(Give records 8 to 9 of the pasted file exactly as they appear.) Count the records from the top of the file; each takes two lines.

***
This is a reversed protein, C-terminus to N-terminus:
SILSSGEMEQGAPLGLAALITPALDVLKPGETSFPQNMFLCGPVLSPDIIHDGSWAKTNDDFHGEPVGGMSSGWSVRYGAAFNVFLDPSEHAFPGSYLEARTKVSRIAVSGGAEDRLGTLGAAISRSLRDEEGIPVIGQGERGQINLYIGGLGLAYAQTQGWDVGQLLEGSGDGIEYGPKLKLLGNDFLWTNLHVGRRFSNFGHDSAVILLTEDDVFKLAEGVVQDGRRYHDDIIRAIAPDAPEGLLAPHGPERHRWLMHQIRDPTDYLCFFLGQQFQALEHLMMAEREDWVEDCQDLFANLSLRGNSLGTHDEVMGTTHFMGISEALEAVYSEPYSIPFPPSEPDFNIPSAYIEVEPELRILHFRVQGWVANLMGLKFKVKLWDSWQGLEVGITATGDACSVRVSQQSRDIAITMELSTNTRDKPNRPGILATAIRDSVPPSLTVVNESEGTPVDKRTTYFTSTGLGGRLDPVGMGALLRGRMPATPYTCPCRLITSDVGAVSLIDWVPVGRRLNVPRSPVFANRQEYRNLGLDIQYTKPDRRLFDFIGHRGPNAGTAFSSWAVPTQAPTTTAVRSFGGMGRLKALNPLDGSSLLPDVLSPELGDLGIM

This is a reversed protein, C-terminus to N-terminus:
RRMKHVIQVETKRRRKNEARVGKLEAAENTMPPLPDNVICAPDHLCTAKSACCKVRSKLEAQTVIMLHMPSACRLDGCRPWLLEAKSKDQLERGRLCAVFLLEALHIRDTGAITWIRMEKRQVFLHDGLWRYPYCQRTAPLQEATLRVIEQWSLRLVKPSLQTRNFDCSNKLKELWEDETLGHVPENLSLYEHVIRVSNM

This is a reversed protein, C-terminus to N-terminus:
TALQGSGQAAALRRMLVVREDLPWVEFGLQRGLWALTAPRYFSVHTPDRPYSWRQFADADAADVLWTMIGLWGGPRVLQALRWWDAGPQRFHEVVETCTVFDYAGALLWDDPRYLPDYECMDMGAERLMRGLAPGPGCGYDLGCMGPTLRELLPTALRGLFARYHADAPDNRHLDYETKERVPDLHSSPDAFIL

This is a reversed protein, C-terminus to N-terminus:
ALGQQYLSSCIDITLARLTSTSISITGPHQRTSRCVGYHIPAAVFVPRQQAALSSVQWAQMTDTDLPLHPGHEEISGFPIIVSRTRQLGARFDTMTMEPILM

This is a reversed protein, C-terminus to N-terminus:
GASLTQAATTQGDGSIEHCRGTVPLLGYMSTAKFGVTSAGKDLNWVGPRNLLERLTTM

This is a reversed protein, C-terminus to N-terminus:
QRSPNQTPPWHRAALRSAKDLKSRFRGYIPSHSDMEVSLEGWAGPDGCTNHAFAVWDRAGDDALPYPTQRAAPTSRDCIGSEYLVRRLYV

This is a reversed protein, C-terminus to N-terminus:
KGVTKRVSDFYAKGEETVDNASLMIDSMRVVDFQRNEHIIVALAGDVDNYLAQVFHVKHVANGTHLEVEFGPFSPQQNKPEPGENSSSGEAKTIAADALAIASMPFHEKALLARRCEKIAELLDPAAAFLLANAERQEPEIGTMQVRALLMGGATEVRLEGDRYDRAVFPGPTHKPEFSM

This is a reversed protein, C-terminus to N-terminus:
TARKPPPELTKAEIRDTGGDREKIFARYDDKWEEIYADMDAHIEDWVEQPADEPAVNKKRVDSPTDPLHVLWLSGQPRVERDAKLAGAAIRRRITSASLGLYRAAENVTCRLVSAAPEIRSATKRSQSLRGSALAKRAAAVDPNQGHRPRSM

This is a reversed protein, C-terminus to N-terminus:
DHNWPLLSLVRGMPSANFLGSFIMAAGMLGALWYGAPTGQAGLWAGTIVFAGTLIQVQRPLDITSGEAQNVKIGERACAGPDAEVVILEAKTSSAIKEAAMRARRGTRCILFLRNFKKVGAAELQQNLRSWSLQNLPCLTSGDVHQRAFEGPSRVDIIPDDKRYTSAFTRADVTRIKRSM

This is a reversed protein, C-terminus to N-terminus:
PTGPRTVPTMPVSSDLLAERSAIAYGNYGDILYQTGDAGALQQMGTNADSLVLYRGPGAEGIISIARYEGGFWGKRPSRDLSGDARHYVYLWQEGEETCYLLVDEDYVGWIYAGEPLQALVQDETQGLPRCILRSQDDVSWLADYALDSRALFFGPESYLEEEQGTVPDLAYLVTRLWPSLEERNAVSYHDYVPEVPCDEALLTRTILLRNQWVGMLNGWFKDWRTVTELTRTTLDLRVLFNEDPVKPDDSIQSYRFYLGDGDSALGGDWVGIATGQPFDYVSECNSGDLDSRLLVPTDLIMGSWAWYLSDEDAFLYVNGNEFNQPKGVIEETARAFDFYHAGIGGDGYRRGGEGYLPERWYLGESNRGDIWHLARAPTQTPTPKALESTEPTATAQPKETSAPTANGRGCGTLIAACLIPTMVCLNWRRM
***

This is a reversed protein, C-terminus to N-terminus:
TARKPPPELTKAEIRDTGGDREKIFARYDDKWEEIYADMDAHIEDWVEQPADEPAVNKKRVDSPTDPLHVLWLSGQPRVERDAKLAGAAIRRRITSASLGLYRAAENVTCRLVSAAPEIRSATKRSQSLRGSALAKRAAAVDPNQGHRPRSM

This is a reversed protein, C-terminus to N-terminus:
DHNWPLLSLVRGMPSANFLGSFIMAAGMLGALWYGAPTGQAGLWAGTIVFAGTLIQVQRPLDITSGEAQNVKIGERACAGPDAEVVILEAKTSSAIKEAAMRARRGTRCILFLRNFKKVGAAELQQNLRSWSLQNLPCLTSGDVHQRAFEGPSRVDIIPDDKRYTSAFTRADVTRIKRSM